Lesson Transcript

Hi, everybody. Welcome back to Ask Alisha, the weekly series where you ask me questions and I answer them, maybe.
First question! This week's first question comes from Kim in Kai. Hi, again. Kim in Kai says, “Hi, Alisha. My question is about the word ‘pet peeve.’ When and how would you use this word in a conversation?” We use the word pet peeve to express behaviors and other people that annoy us. “One of my pet peeves is littering.” “Chewing with an open mouth is a pet peeve of mine.” Or, more commonly than saying, “pet peeve,” we usually use an expression like, “I really hate it when,” or, “It drives me crazy when,” someone does something. For example, “It drives me crazy when people bite their nails,” or, “I really hate it when people bite their nails.” So, “pet peeve” is used in place of “it drives me crazy when.” So, we say, “My pet peeve is,” and then, the action. That's how it's used in conversation if you want to. But, more generally, in casual conversation, we just say, “I hate it when,” or, “I can't stand it when,” the behavior. “I can't stand it when someone bites their nails,” or, “someone chews with their mouth open.” So, that's how we might use it. But, it's not that common, I think. If you want to, that's how. Thanks for the question.
Next question! Next question comes from Meghna. Hi, Meghna. Meghna says, “Could you please tell me the difference between ‘on the phone’ and ‘over the phone.” Oh, nice one. Okay. So, “on the phone” is an expression that we use to explain a state. For example, if I'm using the phone I can say, “I'm on the phone now. Just a moment,” meaning, right now, I'm using the phone. “I'm on the phone. Just a moment.” “He's on the phone right now. Can he call you back?” “My parents are on the phone. Do you want to say hello?” However, “over the phone” is used to talk about a way of transmitting information, of sending information. So, in “over the phone,” it's like we are using the phone in order to pass information or to pass something along. “I'll give you the details over the phone later.” “Can we make a reservation over the phone?” “He told me the news over the phone.” I think that sometimes native speakers will use “on the phone” when they mean information sending, but, generally, this is the difference between the two. If you want to express this just that you're using the phone, just say, “I'm on the phone.” That's probably the most common use. If you want to talk about sending information through a phone conversation, you can say, “I want to do this over the phone.” Hope that helps. Thanks for the question.
Next question is from Myfta. Hi, Myfta. “I want to ask how you pronounce the words ‘dessert’ and ‘desert.’ Ah. Also…
The difference between dessert and desert is one “s” in spelling. However, these two words are different.
If you want to see some more information and some other details, you can check out this video too. I think you'll find a link in the description.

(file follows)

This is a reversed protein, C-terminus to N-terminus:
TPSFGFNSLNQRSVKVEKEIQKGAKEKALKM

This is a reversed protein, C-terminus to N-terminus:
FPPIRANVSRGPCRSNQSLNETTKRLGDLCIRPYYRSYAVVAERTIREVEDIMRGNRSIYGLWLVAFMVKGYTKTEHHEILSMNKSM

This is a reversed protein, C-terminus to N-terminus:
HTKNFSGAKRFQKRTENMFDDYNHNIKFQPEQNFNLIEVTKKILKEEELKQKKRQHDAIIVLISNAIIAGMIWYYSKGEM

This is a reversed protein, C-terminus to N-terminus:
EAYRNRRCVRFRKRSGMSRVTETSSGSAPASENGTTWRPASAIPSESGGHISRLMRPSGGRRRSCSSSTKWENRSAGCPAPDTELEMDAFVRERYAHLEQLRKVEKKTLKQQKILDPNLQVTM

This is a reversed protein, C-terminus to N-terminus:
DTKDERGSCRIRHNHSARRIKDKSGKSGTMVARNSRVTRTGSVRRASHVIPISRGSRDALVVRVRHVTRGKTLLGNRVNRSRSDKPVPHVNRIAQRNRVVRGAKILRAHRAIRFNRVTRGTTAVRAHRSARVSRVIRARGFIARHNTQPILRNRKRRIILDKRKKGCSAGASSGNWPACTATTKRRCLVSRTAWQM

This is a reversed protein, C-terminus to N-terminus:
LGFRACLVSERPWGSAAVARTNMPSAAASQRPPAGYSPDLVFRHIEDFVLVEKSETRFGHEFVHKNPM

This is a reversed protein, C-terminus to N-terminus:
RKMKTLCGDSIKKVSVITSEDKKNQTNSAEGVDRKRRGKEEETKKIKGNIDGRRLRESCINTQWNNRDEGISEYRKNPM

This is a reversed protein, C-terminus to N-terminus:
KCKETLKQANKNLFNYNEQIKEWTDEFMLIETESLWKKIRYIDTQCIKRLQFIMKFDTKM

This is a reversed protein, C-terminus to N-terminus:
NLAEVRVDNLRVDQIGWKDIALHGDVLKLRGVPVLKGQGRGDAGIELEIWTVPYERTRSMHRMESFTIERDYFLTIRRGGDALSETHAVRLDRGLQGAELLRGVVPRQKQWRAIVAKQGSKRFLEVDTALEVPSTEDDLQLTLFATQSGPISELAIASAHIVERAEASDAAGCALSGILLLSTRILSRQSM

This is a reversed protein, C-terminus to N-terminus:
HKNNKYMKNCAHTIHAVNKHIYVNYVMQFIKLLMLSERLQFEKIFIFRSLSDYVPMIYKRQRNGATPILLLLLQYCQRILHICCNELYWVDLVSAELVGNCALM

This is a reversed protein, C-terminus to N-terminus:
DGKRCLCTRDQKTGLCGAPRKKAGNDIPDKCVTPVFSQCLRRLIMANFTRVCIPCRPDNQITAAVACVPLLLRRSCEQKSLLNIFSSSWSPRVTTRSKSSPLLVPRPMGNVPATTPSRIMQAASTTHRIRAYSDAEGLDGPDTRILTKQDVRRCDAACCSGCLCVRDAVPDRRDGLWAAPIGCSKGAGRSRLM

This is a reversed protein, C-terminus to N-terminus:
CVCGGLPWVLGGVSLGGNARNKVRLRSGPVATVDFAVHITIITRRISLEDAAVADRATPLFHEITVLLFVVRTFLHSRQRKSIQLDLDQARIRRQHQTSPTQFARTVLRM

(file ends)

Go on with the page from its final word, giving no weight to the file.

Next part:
Next question! Next question comes from Andres Lucero. Hi, Andres. Andres says, “Alisha, I have two questions.” Okay. “What is the difference between ‘economic’ and ‘economical.’ And, two, what is the difference between ‘either’ and ‘neither.’” Okay, let's start with number one, the difference between “economic” and “economical.” So, economic relates to the economy. So, making items, making goods, producing goods, consuming goods from the consumer's point of view. So, anything about the economy. It can be the global economy, it can be your country's economy, your community's economy. Anything relating to that topic, we can use the word
“economic” as an adjective to describe that. “Our country is in an economic crisis.” “How do we fix our economic problems?” So, “economical” then, refers to like good use of resources, good use of maybe the money or the products that you have. That means, maybe, saving or not wasting a lot. Some examples of “economical,” “He's a very economical shopper.” “Using the air conditioner all day isn't very economical.” So, I hope that that helps about the “economic,” “economical” question.
For your second question about the difference between “either” and “neither,” I'll make a whiteboard lesson about that actually. That has a long explanation because there are many differences so please keep an eye out for a whiteboard lesson about that in the future. Thanks for the question, though.
Next question! Next question comes from Oscar. Hi, Oscar. Oscar says, “What does it mean when someone says ‘fair enough?’” Ah, yeah. Okay. So, “fair enough” is an expression that we use when we're having a disagreement with someone or we're having a discussion and we disagree with that person. However, maybe one point they make or there's one part of their argument that we agree with or it sounds reasonable or it sounds acceptable to us. So, we say, “fair enough” about that point and that expression shows, “Okay, that point is fair but I still disagree with the overall discussion,” or, “the overall topic.” So, some examples of this, “If you want to break up with your boyfriend, fair enough, but don't trash his house.” “If he gets fired for his bad behavior, fair enough, but the company shouldn't sue him.” “They called the police to make a noise complaint, yeah, fair enough. But, they didn't have to come over and shout at us too.”
So, those are all the questions that I want to answer this week. Thank you again so much for sending all your questions. Sounds great. Keep them coming. Remember, you can submit your questions to me at EnglishClass101.com.ask-alisha. If you liked the video, please make sure to give it a thumbs up, subscribe to the channel if you haven't already and make sure to check us out at EnglishClass101.com for some other good stuff too. Thanks very much for watching this episode of Ask Alisha and I will see you again next week. Bye-bye.


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?I love it.Thanks Alisha!